Catalan schools accused of indoctrinating children with pro-independence ideas

The Local Spain
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Catalan schools accused of indoctrinating children with pro-independence ideas
A child draped in the Catalan flag. Archive photo: Josep Lago/AFP.

The Spanish Ministry of Education, Culture and Sport is collecting evidence of "indoctrination" and "lack of neutrality" during the pro-independence drive in 2017 in at least 24 schools in Catalonia.


The ministry is collecting evidence at the behest of the central government regarding the potential "impartial" role of schools during the independence referendum held in Catalonia in 2017, which was declared illegal by Spain's highest court and led to clashes and arrests of key pro-separatist political figures. 

A mother at the IES Montserrat Roig de Terrassa school in Barcelona allegedly complained that her underage son was receiving "radical pro-independence classes."

Parents at another school, IES Miquel Biada de Mataró, have apparently denounced the "political use" of school grounds, according to a report in Spanish daily El Mundo. 

At another primary school, a father is said to have complained that a play group was used "to protest the incarceration of the Jordis." 

In October 2017, Jordi Cuixart and Jordi Sanchez, two high-profile Catalan separatist figures, were jailed by order of a Spanish court for sedition for their role in the pro-independence referendum. They remain behind bars, with large demonstrations only last month in Catalonia calling for their release. 

READ ALSO: Spain court rules proposed Catalan leader must stay in jail 

A teacher at the IES Castellet de Sant Vicenç de Castellet secondary school allegedly complained that the school advertises itself online as being in Catalonia. At another school, a parent alleges that a teacher told pupils: "Those who speak Castilian are rude and poor."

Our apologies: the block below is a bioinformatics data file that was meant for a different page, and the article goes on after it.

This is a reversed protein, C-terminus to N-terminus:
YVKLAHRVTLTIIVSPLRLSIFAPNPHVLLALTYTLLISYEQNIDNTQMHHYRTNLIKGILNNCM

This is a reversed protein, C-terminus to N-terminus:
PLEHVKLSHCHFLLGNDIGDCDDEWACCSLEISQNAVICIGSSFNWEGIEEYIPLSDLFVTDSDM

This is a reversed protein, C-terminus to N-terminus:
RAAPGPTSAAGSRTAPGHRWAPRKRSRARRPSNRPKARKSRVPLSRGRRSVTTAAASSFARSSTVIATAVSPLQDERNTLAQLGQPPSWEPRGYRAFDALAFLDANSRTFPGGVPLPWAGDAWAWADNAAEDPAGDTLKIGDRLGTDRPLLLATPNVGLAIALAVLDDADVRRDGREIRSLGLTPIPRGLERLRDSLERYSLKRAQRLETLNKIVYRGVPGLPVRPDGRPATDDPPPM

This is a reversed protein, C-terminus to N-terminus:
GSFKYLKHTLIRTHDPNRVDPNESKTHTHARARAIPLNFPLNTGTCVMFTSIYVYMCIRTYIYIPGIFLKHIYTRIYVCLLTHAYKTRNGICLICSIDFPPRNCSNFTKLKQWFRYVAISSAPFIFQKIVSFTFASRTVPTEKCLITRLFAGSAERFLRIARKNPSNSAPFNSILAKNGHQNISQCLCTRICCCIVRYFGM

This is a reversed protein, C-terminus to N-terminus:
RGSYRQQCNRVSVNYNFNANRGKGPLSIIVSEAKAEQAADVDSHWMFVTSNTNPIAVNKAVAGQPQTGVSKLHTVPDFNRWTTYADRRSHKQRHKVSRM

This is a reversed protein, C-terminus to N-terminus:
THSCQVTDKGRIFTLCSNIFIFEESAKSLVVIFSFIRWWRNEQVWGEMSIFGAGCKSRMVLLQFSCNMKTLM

Teachers at other schools apparently denounced the police's "brutal violence" after the referendum in a communiqué; at another school teachers allegedly asked students to wear a t-shirt featuring the 'estelada' – the Catalan flag, reports Spanish daily El Periodico. 

The ministry says it has also received "anonymous complaints" from parents, which have not been included in the dossier, adds El Periodico's article. 

The Catalan regional government, led by self-exiled former Catalan President Carles Puigdemont, pushed forward a referendum on independence on October 1st 2017, despite repeated warnings from the central government and Spain's highest court that the referendum was illegal.

The central government in Madrid then activated Article 155 of the constitution to suspend regional sovereignty, effectively assuming governance of the region. 

Subsequent regional elections on December 21st in Catalonia returned a pro-separatist majority again. 

READ MORE: AS IT HAPPENED: Clashes at polling stations as Catalonia holds independence referendum





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